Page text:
David Richards, Ken Rush Associates, and Michael Turner, Applied Geotechnical Engineering. This paper was first published in GE’s August 2005 issue.
Permanent ground anchors are an efficient and cost effective way of providing restraint for retaining structures, involving minimum disruption at surface level during construction. The 1970sand 1980s saw a marked growth in the use of ground anchored systems with design lives in excess of 60 years. However, the next cycle of redevelopment on sites where they were first used is now beginning, and the implications and constraints imposed by these anchors are becoming apparent.
This paper describes the design and construction of piled foundations which were installed at Chandlers Wharf, Erith, Kent in the proximity of permanent ground anchors as part of a residential development of a derelict industrial site alongside the River Thames.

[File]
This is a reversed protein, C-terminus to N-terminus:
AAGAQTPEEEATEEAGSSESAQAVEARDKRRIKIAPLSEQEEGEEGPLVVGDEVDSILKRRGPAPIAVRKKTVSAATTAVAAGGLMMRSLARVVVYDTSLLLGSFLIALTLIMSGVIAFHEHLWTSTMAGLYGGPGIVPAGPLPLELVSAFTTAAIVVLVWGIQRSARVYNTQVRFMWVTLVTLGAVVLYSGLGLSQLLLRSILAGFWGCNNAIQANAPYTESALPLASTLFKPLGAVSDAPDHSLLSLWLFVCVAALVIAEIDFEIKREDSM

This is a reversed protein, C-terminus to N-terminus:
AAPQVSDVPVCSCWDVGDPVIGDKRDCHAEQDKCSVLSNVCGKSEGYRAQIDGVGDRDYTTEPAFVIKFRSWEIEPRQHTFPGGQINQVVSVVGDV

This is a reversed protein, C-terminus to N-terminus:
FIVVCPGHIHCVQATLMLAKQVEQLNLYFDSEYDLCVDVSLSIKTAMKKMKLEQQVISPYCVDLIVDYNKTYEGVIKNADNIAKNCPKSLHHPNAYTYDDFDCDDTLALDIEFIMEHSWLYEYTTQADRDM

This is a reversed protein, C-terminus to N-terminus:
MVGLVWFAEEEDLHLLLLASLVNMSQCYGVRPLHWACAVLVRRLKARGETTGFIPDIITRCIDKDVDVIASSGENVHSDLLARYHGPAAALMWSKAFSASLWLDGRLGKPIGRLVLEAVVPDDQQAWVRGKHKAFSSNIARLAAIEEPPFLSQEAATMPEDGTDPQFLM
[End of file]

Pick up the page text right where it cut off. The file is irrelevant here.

An initial desk study located not only original drawings and records but also traced the anchor designer. This helped to develop a detailed understanding of the particular anchors used at Erith and the constraints these would impose on the design of new piling. Aspects of the construction works are also described, including monitoring and testing of the ground anchors.